Galapagos $GLPG outlined some distinctly mixed results from its Phase II study of its C2 corrector GLPG2737 for cystic fibrosis Thursday afternoon, managing to boost the prospects of rival Vertex in the process.
While Galapagos said that the drug — combined with a stable dose of Vertex’s Orkambi — had hit a significant decrease of 19.6 mmol/L (p=0.02) on sweat chloride from baseline, there was only a positive trend in ppFEV1. “The mean absolute change from baseline in ppFEV1 for the GLPG2737 treatment arm versus placebo through day 28 was 3.4% (p=0.08).”
That’s not good. Just listen to Baird’s Brian Skorney:
The lackluster FEV1 performance really makes it tough to imagine Galapagos mounting a relevant competitive campaign against Vertex’s triple combination. Recall, each of Vertex’s third agents showed about a 10% improvement in FEV1 when added to Symdeko. We think Galapagos needed to cross 5% to even have a hope of an argument here but realistically would need to get a ~10% benefit to really be considered a competitive threat. We think the door is closing on Galapagos, which is looking less and less likely to be able to pull out a triple combo that could even hope to match Vertex’s, much less beat it.
And while Galapagos is proceeding with a study of its triple therapy (data due in the next quarter), its big partner AbbVie $ABBV has opted out of a second triple study that had been contemplated, leaving Galapagos “reviewing the future of its CF collaboration with AbbVie.”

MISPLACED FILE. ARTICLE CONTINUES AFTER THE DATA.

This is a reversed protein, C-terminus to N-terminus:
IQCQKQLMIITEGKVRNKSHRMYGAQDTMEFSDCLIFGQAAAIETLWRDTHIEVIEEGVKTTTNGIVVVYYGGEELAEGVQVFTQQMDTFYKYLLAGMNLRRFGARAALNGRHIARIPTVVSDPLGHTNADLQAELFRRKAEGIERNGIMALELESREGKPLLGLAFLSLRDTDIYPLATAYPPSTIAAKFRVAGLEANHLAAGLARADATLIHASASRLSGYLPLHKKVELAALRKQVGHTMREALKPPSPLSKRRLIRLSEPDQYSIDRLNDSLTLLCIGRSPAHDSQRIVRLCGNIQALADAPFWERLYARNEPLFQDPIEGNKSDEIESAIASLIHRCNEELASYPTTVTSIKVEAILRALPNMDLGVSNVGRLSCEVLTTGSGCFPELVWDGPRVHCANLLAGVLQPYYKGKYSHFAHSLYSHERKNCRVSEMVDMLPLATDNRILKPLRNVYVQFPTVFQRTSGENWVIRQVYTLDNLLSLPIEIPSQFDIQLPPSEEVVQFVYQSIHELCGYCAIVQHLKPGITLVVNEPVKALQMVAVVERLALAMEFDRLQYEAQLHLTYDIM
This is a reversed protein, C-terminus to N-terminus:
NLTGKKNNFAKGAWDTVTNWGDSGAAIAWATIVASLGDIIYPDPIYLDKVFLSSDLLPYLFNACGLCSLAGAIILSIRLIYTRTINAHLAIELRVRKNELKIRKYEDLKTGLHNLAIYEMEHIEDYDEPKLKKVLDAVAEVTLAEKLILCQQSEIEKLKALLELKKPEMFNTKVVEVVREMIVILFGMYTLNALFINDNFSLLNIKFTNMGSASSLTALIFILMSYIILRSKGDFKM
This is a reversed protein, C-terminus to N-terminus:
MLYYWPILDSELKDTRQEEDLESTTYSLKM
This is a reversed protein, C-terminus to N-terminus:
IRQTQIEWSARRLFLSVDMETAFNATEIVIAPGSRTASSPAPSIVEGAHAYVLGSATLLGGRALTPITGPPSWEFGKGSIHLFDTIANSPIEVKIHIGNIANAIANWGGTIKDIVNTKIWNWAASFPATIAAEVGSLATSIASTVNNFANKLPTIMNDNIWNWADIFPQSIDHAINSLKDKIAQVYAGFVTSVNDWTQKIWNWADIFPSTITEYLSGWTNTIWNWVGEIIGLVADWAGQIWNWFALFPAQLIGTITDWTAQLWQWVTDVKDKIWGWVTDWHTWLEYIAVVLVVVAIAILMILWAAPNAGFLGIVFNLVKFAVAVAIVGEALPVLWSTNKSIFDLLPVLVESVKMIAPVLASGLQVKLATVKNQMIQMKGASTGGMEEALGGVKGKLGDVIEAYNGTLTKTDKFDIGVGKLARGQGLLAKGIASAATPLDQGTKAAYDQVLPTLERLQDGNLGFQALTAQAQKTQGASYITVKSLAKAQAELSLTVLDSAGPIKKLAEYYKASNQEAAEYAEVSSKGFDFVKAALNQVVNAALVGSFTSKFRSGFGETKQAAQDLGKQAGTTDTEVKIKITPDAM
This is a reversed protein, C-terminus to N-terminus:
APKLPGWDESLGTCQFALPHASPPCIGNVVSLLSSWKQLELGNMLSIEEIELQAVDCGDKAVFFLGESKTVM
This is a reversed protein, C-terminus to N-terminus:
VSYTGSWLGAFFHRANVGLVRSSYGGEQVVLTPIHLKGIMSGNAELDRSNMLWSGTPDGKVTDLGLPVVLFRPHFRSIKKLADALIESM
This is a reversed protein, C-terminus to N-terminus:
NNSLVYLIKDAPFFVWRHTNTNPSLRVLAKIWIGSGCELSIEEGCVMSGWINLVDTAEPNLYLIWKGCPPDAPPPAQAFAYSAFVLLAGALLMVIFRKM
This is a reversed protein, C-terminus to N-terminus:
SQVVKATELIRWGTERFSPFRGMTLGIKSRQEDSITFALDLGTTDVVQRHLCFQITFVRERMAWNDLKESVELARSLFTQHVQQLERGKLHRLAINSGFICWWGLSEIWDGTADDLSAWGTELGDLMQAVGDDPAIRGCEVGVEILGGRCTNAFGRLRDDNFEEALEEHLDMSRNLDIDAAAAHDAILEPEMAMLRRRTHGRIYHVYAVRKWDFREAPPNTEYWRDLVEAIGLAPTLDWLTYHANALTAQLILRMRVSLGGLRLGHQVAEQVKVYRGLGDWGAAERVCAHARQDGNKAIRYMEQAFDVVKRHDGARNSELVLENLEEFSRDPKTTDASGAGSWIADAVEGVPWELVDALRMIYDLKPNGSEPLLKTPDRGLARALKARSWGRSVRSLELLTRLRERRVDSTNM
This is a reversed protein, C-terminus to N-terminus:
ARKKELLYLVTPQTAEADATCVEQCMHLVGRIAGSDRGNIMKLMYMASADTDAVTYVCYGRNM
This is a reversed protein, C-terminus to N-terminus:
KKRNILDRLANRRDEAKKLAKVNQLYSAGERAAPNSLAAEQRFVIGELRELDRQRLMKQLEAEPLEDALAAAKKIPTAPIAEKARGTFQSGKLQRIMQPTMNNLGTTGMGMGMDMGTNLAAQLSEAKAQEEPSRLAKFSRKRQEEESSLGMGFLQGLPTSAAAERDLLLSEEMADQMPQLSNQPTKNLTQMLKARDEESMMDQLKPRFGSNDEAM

AbbVie already pulled out of one alliance with Galapagos, surrendering its interest in filgotinib, which Gilead picked up. The bond can’t be too strong now. AbbVie paid Galapagis $40 million upfront to partner on CF, with more than $300 million in milestones on the table. And AbbVie has walked away from much more than that without a second thought.
Analysts — particularly some of the heavyweights that have long been lined up on Vertex’s side — are likely to see this as another vindication of their star player as the unchallenged leader in CF. Just a few weeks ago Proteostasis was brushed aside as it tried to offer some competition.
But the market wasn’t having it — then or now.
Thursday afternoon Vertex shares shot up 9% in after-market trading as investors savored the idea that the big biotech had been left well out in front, with an undisputed lead as it pursues its own triplets. Galapagos, meanwhile, plunged 17% on the news.
But they’re forging ahead, in a fashion.
“The PELICAN trial is the first to evaluate GLPG2737 as a C2 corrector in CF patients on top of Orkambi and showed CFTR on-target activity with GLPG2737 in combination with Orkambi,” said Dr. Piet Wigerinck, chief scientific officer of Galapagos. “We have initiated dosing in the FALCON trial, in which we aim to evaluate higher exposures of GLPG2737 in CF patients and further understand the potential synergistic effect of GLPG2737 on top of our own dual combination compounds.”
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